Team Out of Town Blog Hub (Outoftownblog.com) – Last year, on April 4, Pope Francis named 537 Jubilee churches in the Philippines to mark the 5th centenary celebration of the Christian faith in the Philippines. Thirteen of these churches are located in Cebu, and I was fortunate to visit five of them, all located in Southern Cebu.
The pilgrimage tour was organized by the Department of Tourism Central Visayas (DOT7) and the Archdiocese of Cebu to mark its place as the pilgrimage hub in the country and in Asia.
The highlight of the two-day pilgrimage tour was passing through the Holy Doors in the Jubilee churches, which allowed us, pilgrims, to obtain plenary indulgences or complete remission of all temporal punishment due to our sins.
Though the year-long celebration of 500 years of Christianity in the Philippines came to a close on April 24, the Holy Doors will remain open until this year.
And now is the most opportune time to go as we are coming out of the pandemic since most of us are considering our path and are defining what the “new normal” will be in our lives.
The Holy Doors
Only those who have recently gone to confession received Holy Communion and prayed for the intercession of the Holy Father and the Church can receive the plenary indulgence. Our tour started with a confession with our tour chaplain, Rev. Fr. Brian Brigoli, who is also the Chair of the Archdiocese of Cebu Commission for the Cultural Heritage of the Church. This was followed by a Holy Mass at the Basilica Minore del Sto. Niño.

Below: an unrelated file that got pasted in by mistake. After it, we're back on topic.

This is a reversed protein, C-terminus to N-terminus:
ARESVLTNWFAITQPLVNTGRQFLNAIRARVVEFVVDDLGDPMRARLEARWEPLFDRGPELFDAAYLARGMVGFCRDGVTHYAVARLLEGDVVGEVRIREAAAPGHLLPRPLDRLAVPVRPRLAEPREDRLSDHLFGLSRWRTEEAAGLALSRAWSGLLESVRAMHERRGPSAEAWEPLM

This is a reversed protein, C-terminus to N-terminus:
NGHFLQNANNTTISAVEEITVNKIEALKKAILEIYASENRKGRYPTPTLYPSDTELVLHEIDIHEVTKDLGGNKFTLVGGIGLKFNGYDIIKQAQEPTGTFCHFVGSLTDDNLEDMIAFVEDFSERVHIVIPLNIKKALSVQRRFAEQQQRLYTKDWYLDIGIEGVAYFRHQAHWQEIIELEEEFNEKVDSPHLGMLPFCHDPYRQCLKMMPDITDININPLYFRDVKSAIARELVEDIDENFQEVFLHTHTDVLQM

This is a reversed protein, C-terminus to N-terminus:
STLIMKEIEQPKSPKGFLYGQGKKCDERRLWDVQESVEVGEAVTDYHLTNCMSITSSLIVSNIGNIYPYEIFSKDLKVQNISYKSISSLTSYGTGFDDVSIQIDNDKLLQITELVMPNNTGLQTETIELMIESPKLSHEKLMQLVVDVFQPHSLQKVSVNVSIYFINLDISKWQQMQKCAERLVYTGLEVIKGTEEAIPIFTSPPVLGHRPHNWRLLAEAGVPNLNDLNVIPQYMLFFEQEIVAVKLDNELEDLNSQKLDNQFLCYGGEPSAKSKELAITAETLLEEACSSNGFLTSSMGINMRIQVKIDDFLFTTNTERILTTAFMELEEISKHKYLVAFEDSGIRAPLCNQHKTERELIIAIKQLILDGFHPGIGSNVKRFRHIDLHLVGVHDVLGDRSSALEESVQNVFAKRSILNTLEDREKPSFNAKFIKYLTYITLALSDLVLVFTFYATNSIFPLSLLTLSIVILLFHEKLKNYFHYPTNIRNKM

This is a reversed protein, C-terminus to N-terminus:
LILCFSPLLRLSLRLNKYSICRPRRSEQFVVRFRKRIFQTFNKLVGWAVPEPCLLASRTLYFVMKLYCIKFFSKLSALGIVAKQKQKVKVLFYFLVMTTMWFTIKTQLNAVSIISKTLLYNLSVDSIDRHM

The Basilica Minore del Sto. Niño is the center of celebrating the 500 Years of Christianity in the Philippines. The church is the oldest in the country and the only basilica in the Visayas and Mindanao.
After confession and Holy Mass, we traveled to Carcar City for our first Holy Door, which is located at the Archdiocesan Shrine of St. Catherine of Alexandria.
Here, Fr. Brian explained to us the significance of the Holy Doors. He said, “Holy Doors are ritual expressions of conversion. In entering the Holy Door, we are also crossing over a threshold or leaving the past behind and entering into the newness of life – from sin to grace, from darkness to light, from being a sinner to someone who has been redeemed by the blood of the Lord.”